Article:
The Child Status Protection Act (CSPA) has led to great results in creating more citizen opportunities for noncitizen children. But now the United States Citizen and Immigration Services (USCIS) has provided further guidance on how age calculations should be executed. Follow along to find out how the USCIS updated the CSPA age calculation and how a proficient Baltimore County, Maryland citizenship lawyer at the Sheri Hoidra Law Office, LLC can help you better understand this.
What is the CSPA?
In 2002, Congress enacted the CSPA to protect certain children from “aging out” during the processing of their adjustment of status petitions. This Act was established because many applicants who were eligible for an adjustment of status were reaching the age of 21 during the USCIS’ processing backlogs.
Importantly, the CSPA does not change the definition of a child but rather establishes a unique age calculation method. And so, an applicant’s CSPA age is calculated by subtracting the number of days that the adjustment of status petition was pending with the USCIS from the actual age of the applicant on the date that their visa became available.
What is the USCIS update on the CSPA age calculation?
Put simply, the USCIS is offering new guidance on how to update when an immigrant visa number becomes available so that an applicant’s age can be more reasonably calculated.
First of all, the Department of State’s Visa Bulletin is the system that is used to determine when a visa number becomes available. This Bulletin consists of two charts: the Dates for Filing chart and the Final Action Date chart. With the previous guidance, the CSPA age calculation for an available visa number was based on the Final Action Date chart instead of the Dates for Filing chart. Evidently, this later date meant that more applicants were aging out during the processing of their adjustment of status petitions.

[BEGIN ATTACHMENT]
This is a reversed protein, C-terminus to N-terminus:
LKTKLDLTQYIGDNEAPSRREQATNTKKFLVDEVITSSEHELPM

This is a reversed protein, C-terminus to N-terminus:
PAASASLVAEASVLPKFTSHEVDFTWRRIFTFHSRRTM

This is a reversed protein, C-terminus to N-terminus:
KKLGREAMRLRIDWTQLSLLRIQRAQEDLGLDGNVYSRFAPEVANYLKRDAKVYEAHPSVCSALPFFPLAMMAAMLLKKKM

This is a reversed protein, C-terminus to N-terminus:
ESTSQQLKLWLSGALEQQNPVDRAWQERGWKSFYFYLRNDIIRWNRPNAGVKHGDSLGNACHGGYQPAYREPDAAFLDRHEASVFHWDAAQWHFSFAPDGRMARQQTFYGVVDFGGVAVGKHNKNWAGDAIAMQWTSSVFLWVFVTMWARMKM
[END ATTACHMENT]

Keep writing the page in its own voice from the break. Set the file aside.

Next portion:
Now, the new guidance is that the Dates for Filing chart should be used to make CSPA age calculations. This earlier date means that applicants now have an increased opportunity for being granted an adjustment of status under their parent’s petition under a family-sponsored or employment-based visa.
This change is effective immediately. It is being applied to pending applications, meaning that applicants may now have their CSPA age calculation converted back down to under the age of 21. It is also being applied to applicants who have been previously denied an adjustment of status. Meaning, these applicants may now file a motion to reopen their application via Form I-290B, otherwise known as the Notice of Appeal or Motion.
For more information on this matter, schedule an initial consultation with a talented Baltimore County, Maryland immigration lawyer. We look forward to hearing from you.